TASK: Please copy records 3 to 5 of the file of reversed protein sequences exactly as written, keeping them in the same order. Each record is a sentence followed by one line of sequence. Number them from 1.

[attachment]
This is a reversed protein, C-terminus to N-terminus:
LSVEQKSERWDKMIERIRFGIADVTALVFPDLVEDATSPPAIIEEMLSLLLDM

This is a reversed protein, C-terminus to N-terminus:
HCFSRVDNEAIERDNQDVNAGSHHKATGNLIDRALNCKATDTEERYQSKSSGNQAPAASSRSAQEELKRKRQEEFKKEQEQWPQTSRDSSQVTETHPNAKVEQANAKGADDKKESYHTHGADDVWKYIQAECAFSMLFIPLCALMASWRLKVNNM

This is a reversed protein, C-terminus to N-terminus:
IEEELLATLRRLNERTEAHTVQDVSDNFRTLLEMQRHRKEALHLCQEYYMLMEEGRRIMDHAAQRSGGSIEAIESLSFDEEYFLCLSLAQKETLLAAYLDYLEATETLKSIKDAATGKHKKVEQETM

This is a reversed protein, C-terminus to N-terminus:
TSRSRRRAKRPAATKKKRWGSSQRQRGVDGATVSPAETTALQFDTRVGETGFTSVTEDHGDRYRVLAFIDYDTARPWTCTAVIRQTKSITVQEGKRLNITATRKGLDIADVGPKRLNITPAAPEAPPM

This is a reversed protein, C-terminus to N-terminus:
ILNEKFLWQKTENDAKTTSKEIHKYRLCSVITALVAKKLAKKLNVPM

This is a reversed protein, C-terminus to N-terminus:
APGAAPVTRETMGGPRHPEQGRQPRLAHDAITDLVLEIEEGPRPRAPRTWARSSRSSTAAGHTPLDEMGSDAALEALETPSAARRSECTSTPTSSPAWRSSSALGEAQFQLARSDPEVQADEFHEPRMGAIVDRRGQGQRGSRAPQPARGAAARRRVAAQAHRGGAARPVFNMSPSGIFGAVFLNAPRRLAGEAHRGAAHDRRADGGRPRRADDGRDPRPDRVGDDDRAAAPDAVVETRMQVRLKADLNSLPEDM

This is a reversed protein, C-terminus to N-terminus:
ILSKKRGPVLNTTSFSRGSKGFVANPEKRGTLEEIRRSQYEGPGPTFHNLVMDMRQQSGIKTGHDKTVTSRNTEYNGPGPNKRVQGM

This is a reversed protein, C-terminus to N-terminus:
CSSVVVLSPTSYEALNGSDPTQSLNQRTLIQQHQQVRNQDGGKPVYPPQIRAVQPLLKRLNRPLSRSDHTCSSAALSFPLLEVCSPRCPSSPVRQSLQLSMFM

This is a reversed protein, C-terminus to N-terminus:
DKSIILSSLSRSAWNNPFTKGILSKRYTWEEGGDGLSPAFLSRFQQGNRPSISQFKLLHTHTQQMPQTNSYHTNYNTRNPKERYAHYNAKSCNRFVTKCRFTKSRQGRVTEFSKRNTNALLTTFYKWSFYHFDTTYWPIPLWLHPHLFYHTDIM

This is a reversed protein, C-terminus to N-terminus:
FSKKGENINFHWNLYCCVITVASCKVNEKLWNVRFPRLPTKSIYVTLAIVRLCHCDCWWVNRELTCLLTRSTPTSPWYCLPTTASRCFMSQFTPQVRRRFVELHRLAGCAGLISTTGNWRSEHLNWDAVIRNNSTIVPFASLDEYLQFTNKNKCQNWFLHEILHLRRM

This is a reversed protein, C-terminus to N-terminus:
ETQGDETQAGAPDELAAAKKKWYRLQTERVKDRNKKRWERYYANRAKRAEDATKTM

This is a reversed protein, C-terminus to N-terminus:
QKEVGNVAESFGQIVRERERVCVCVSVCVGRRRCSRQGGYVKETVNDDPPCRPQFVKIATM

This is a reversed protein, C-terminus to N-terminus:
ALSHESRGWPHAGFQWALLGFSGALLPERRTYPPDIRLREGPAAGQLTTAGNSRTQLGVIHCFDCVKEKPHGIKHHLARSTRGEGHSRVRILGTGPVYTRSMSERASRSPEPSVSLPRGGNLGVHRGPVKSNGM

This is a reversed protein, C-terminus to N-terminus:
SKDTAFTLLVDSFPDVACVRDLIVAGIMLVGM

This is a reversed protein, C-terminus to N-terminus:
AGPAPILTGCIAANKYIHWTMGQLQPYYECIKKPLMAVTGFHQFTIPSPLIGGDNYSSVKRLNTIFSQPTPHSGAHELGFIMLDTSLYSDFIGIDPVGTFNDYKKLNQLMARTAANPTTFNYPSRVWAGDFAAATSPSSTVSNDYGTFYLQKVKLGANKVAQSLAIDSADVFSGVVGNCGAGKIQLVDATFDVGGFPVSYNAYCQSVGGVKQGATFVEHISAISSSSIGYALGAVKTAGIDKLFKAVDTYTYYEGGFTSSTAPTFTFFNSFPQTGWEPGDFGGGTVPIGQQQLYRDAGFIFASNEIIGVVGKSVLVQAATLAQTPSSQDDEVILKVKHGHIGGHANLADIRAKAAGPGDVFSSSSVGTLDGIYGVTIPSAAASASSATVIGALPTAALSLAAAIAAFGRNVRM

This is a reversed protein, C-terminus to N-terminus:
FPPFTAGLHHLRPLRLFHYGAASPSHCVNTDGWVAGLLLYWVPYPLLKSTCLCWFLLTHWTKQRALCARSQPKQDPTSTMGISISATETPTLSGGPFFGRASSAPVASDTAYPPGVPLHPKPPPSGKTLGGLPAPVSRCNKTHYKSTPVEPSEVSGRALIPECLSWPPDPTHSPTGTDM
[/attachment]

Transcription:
This is a reversed protein, C-terminus to N-terminus:
IEEELLATLRRLNERTEAHTVQDVSDNFRTLLEMQRHRKEALHLCQEYYMLMEEGRRIMDHAAQRSGGSIEAIESLSFDEEYFLCLSLAQKETLLAAYLDYLEATETLKSIKDAATGKHKKVEQETM

This is a reversed protein, C-terminus to N-terminus:
TSRSRRRAKRPAATKKKRWGSSQRQRGVDGATVSPAETTALQFDTRVGETGFTSVTEDHGDRYRVLAFIDYDTARPWTCTAVIRQTKSITVQEGKRLNITATRKGLDIADVGPKRLNITPAAPEAPPM

This is a reversed protein, C-terminus to N-terminus:
ILNEKFLWQKTENDAKTTSKEIHKYRLCSVITALVAKKLAKKLNVPM